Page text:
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Author Topic: Mast Steps as Consumables?  (Read 11489 times)
wnethercote
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Posts: 109


« on: March 03, 2015, 09:41:24 AM »

We were sailing on Porter's Lake (Nova Scotia) this weekend and the boat I sold last year had a mast step failure: the weld holding the 'ball' to the mounting plate on the Sarns mast step failed after growth of a fatigue crack.  The mast step was only in its fourth season of use.

I can only recall two other mast step failures in our club over the past 30 years or so, but is this representative?  Are mast steps more like plank stud plates, which seem to be best treated as consumables?  Regardless, it would seem wise to remove and examine the underside of the mast step from time to time to check for evidence of cracking, assuming that a fatigue crack would be visible.

Warren
DN 3786
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DN 5449
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Posts: 368


« Reply #1 on: March 03, 2015, 05:12:34 PM »

Just did a check on mine.Having recently broke my Mast Hound,everything on my boat got a look see.When you Sail your boat lots everything is consumable.
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Bob Rast DN1313
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« Reply #2 on: March 05, 2015, 08:24:44 AM »

You may want to get one of these
Much easier to change mast step position
http://www.iceboat.org/photos/buyandsell/1-14-2015.JPG
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Bob Rast DN1313
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« Reply #3 on: March 05, 2015, 08:32:49 AM »

These are on 4 lakes buy sell page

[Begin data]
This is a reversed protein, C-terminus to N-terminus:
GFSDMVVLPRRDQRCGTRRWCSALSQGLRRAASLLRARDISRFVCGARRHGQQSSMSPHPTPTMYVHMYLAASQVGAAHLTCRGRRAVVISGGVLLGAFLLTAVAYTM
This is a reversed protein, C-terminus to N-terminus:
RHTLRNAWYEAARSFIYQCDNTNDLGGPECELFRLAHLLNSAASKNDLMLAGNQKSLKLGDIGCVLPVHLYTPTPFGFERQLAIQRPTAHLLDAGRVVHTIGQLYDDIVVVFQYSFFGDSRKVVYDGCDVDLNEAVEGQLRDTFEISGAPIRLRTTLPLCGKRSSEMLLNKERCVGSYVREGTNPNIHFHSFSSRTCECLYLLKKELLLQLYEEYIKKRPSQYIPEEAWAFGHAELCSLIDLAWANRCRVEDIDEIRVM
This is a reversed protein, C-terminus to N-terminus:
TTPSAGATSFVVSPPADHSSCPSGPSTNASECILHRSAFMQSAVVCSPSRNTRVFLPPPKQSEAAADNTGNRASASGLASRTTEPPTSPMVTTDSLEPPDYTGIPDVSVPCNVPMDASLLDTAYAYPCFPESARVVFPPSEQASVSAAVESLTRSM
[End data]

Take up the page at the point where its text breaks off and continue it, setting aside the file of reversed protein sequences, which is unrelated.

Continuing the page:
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wnethercote
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Posts: 109


« Reply #4 on: March 05, 2015, 03:06:43 PM »

Bob,

Yes, they are rather spiffy.   My current boat uses a Steve Duhamel Euro-style one, with some rather nice-looking TIG welding.  But the mast step you recommend has a simplicity that speaks to long life.

Warren
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Paul Goodwin - US 46
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« Reply #5 on: March 10, 2015, 05:24:35 PM »

I have never seen a (Sarns) mast step weld break, but I'm not saying it couldn't happen.  I have been using the same one for 30 years, I guess I should hang on to it.
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Paul Goodwin
DN US-46
wnethercote
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Posts: 109


« Reply #6 on: March 12, 2015, 07:11:29 PM »

Paul,

I was always of the same mind and the boat and mast-step in the photo was 18 years old when the photo was taken, but the recent failure the third mast step (in 30 yrs I would admit) in our fleet.  But maybe 3 in 30 years is near-as-anything 'never.' 

The one that failed recently  had a bit of undercut welding as I recall (which is never good for crack avoidance), so it may have been Monday for the welder.  Here in Nova Scotia it is road-salt-city, so the car top environment can be a bit tough on equipment too, although more of us are using covers (or, O luxury, trailers) to keep our stuff road-salt free.  We tend to be too trusting of stainless steel, when it is a material that is sensitive to crevice corrosion cracking.

Warren
KC 3786
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